Posted October 3, 2014 by Daniel Hodgson in
The final shot of the film is pure joy, capturing a moment of blissful tranquility for someone who journeyed into the night of herself for it.
Tracks is a the journey through the heart of the Australian desert, as well an emotional journey through the heart of a brave young woman who crosses that desert on foot, on her own.
The adventure story is based on the autobiographical novel of the same name by Robyn Davidson, expanded from her article for National Geographic. Robyn spent over a year learning to tame and train feral camels to carry supplies for her expedition. In return for working at the ranch, Robyn was given four camels, Dookie, Bub, Zeleika, and Goliath.
A photographer for National Geographic, Rick Smolan (Adam Driver), suggests that Robyn write to his magazine for sponsorship, who supply her with everything she needs, and sends Rick to meet with her at checkpoints to take pictures of her 1,700 mile journey. They have a brief affair, and Rick is smitten with her, but Robyn is independent, and focused on her journey.
The trek across the scorching hot, unforgiving desert is punctuated with unexpected encounters and life-threatening ordeals. A snake crawls across Robyn’s body, who sleeps soundly. Wild camels roam the land, mean, aggressive beasts who will attack her own camels, and she is instructed to shoot them dead if she sees them charging at her.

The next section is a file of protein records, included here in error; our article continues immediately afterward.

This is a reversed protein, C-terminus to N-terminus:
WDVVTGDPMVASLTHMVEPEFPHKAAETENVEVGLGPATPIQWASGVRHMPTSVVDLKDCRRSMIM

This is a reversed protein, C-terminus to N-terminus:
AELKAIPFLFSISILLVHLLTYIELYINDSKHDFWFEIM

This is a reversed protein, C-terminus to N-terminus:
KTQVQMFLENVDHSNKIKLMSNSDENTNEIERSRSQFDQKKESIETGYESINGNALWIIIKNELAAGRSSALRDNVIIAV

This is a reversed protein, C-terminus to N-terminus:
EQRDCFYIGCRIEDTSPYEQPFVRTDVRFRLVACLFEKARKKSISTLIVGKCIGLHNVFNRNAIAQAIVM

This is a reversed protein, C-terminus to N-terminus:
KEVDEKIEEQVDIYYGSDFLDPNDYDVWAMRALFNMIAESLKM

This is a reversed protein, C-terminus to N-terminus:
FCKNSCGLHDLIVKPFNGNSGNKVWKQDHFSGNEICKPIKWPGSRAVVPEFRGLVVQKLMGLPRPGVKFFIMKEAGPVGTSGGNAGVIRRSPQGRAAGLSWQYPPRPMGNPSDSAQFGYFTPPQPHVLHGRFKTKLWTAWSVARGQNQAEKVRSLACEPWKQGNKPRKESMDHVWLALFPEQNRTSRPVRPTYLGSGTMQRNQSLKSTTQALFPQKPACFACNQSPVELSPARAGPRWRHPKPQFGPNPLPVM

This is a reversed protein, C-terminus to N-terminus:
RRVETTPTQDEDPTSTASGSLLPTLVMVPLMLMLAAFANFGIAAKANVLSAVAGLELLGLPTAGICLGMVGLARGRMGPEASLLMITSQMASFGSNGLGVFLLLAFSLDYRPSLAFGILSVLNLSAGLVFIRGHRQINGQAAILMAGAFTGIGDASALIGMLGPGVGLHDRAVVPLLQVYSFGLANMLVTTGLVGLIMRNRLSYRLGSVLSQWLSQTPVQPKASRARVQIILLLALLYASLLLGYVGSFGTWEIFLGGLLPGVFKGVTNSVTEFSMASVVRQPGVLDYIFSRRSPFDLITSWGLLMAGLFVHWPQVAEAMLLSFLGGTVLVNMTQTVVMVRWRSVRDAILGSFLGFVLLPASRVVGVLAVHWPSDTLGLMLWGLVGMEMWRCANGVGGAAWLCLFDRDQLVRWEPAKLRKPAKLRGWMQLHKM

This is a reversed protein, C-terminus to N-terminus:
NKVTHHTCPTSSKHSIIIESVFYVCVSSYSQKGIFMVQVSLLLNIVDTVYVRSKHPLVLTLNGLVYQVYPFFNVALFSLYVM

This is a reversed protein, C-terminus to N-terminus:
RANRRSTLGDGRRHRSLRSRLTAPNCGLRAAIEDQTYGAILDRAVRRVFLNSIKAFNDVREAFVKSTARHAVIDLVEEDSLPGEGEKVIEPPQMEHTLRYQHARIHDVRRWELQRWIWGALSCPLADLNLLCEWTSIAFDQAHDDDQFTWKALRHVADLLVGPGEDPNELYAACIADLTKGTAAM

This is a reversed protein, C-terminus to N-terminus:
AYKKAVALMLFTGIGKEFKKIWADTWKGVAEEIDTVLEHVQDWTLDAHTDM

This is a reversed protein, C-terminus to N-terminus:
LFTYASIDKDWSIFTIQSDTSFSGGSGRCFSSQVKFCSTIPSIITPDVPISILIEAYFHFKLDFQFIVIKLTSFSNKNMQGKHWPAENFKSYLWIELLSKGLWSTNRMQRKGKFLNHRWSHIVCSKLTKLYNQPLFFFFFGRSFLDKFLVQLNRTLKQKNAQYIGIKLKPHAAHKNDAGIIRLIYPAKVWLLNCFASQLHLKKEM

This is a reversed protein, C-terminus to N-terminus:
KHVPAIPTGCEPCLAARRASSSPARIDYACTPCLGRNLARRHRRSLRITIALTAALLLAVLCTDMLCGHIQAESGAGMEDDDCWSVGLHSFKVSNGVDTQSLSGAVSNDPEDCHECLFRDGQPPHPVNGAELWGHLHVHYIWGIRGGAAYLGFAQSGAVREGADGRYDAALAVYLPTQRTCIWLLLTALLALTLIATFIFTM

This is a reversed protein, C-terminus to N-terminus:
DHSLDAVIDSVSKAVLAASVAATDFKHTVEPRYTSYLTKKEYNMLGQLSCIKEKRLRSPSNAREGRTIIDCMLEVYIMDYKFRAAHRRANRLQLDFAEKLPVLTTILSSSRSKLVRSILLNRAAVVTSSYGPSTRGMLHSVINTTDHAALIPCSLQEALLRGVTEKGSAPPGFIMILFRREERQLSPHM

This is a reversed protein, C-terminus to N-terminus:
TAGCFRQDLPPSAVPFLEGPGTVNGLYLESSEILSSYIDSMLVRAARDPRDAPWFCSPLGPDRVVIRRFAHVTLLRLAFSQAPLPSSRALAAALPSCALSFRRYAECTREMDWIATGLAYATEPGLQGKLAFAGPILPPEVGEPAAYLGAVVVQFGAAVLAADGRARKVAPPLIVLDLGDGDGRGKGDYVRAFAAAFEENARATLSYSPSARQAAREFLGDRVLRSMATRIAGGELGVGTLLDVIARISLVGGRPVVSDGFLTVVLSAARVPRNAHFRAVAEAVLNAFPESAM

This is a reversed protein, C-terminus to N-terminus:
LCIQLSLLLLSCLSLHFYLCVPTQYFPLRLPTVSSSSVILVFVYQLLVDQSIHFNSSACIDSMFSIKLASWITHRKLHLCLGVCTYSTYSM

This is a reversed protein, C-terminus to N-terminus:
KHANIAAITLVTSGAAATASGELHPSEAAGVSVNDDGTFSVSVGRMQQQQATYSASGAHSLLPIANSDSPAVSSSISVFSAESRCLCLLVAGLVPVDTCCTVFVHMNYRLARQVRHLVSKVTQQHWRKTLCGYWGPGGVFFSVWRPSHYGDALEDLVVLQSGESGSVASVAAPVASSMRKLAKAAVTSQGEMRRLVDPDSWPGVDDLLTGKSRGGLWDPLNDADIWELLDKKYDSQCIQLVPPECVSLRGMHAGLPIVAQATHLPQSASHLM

But those are isolated incidents in a long journey. Overall, the pacing is unhurried, slow but deliberate, and the mood of the film is meditative and surreal. Robyn brings her memories with her into the desert, and her dreams linger into the waking world. An only child, orphaned at a young age, her journey into solitude brings about catharsis for her past.
Along the way, Robyn meets an Aboriginal Elder, “Mr. Eddie” (Roly Mintuma), who escorts her across sacred ground otherwise forbidden to women. Mr. Eddie speaks little English, but their brief time together is the longest, closest connection she has to humanity on her nine month journey.
The end of her long, hard voyage, taken only for its own sake, is satisfying. The final shot of the film is pure joy, capturing a moment of blissful tranquility for someone who made a hard journey through herself, and at last found an oasis.